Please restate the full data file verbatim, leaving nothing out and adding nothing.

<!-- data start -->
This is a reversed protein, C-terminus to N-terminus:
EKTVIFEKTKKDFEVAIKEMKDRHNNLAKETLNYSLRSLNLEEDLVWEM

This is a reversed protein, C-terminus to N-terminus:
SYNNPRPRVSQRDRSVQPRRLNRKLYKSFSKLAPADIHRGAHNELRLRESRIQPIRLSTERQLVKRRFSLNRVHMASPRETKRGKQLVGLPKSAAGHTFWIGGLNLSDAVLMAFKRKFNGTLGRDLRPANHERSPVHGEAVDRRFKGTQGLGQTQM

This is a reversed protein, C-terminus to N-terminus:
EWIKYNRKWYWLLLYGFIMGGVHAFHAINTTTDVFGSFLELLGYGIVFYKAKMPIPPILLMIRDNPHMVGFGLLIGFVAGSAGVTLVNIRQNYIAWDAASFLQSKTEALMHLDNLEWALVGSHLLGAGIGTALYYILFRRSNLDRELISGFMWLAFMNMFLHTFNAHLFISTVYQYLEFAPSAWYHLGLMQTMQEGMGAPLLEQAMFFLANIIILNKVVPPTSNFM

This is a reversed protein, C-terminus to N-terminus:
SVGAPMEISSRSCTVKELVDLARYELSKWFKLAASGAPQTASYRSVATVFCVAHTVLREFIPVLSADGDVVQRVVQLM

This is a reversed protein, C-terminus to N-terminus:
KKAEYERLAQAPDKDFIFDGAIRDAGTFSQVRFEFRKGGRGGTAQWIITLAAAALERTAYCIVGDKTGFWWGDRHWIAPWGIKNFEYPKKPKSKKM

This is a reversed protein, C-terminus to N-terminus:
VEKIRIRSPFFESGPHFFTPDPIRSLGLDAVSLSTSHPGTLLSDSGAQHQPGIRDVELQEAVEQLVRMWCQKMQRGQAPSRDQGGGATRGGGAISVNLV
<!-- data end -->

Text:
This is a reversed protein, C-terminus to N-terminus:
EKTVIFEKTKKDFEVAIKEMKDRHNNLAKETLNYSLRSLNLEEDLVWEM

This is a reversed protein, C-terminus to N-terminus:
SYNNPRPRVSQRDRSVQPRRLNRKLYKSFSKLAPADIHRGAHNELRLRESRIQPIRLSTERQLVKRRFSLNRVHMASPRETKRGKQLVGLPKSAAGHTFWIGGLNLSDAVLMAFKRKFNGTLGRDLRPANHERSPVHGEAVDRRFKGTQGLGQTQM

This is a reversed protein, C-terminus to N-terminus:
EWIKYNRKWYWLLLYGFIMGGVHAFHAINTTTDVFGSFLELLGYGIVFYKAKMPIPPILLMIRDNPHMVGFGLLIGFVAGSAGVTLVNIRQNYIAWDAASFLQSKTEALMHLDNLEWALVGSHLLGAGIGTALYYILFRRSNLDRELISGFMWLAFMNMFLHTFNAHLFISTVYQYLEFAPSAWYHLGLMQTMQEGMGAPLLEQAMFFLANIIILNKVVPPTSNFM

This is a reversed protein, C-terminus to N-terminus:
SVGAPMEISSRSCTVKELVDLARYELSKWFKLAASGAPQTASYRSVATVFCVAHTVLREFIPVLSADGDVVQRVVQLM

This is a reversed protein, C-terminus to N-terminus:
KKAEYERLAQAPDKDFIFDGAIRDAGTFSQVRFEFRKGGRGGTAQWIITLAAAALERTAYCIVGDKTGFWWGDRHWIAPWGIKNFEYPKKPKSKKM

This is a reversed protein, C-terminus to N-terminus:
VEKIRIRSPFFESGPHFFTPDPIRSLGLDAVSLSTSHPGTLLSDSGAQHQPGIRDVELQEAVEQLVRMWCQKMQRGQAPSRDQGGGATRGGGAISVNLV